2. With an enterprise architecture tool not linked to the TOGAF 9.1 framework

Many enterprise architecture tools or suites provide different techniques to support traceability but do not really describe how things work and focus mainly on describing requirements traceability. In the following example, we use a traceability matrix between user requirements and functional specifications, use cases, components, software artifacts, test cases, business processes, design specifications and more.

Mapping the requirements to use cases and other information can be very labor-intensive.


Some tools also allow for the creation of relationships between the various layers using grids or allowing the user to create the relationships by dragging lines between elements.

Below is an example of what traceability would look like in an enterprise architecture tool after some time. That enterprise architecture ensures appropriate traceability from business architecture to the other allied architectures.




3. With an enterprise architecture tool using the TOGAF 9.1 artifacts

The TOGAF 9.1 core metamodel provides a minimum set of architectural content to support traceability across artifacts. Usually we use catalogs, matrices and diagrams to build traceability independently of dragging lines between elements (except possibly for the diagrams). Using catalogs and matrices are activities which may be assigned to various stakeholders in the organisation and theoretically can sometimes hide the complexity associated with an enterprise architecture tool.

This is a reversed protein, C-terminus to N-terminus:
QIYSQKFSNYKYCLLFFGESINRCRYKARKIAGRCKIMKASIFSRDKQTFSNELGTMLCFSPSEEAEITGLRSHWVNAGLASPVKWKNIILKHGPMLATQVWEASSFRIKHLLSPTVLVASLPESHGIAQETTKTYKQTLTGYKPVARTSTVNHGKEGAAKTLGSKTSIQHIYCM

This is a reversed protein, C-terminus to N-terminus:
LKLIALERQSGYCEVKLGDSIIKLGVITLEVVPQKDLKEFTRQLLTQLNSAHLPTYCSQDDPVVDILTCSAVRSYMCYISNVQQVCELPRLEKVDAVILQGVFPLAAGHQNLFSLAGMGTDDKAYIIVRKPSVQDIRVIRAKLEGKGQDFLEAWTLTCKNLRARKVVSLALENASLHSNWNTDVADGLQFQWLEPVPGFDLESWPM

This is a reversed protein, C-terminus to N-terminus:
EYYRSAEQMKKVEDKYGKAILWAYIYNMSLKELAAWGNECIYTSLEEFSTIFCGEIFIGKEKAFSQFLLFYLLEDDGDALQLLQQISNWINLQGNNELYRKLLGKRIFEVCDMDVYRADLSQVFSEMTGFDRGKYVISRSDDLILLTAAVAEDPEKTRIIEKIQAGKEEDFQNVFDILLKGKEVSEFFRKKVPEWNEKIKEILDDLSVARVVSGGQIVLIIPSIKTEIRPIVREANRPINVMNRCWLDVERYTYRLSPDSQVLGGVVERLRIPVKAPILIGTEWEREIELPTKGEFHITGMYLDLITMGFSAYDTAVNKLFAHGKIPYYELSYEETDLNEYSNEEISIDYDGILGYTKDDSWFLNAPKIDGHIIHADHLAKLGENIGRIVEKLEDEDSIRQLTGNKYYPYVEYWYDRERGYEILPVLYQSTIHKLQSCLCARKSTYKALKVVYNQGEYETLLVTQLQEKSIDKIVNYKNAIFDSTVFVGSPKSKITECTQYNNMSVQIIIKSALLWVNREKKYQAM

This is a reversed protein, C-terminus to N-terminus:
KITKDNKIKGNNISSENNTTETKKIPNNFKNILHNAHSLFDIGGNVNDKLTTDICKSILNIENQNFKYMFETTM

Using artifacts creates traceability. As an example coming from the specification; “A Business Footprint diagram provides a clear traceability between a technical component and the business goal that it satisfies, while also demonstrating ownership of the services identified”. There are other artifacts which also describe other traceability: Data Migration Diagram and Networked Computing/Hardware Diagram.


4. With an enterprise architecture tool using ArchiMate 2.0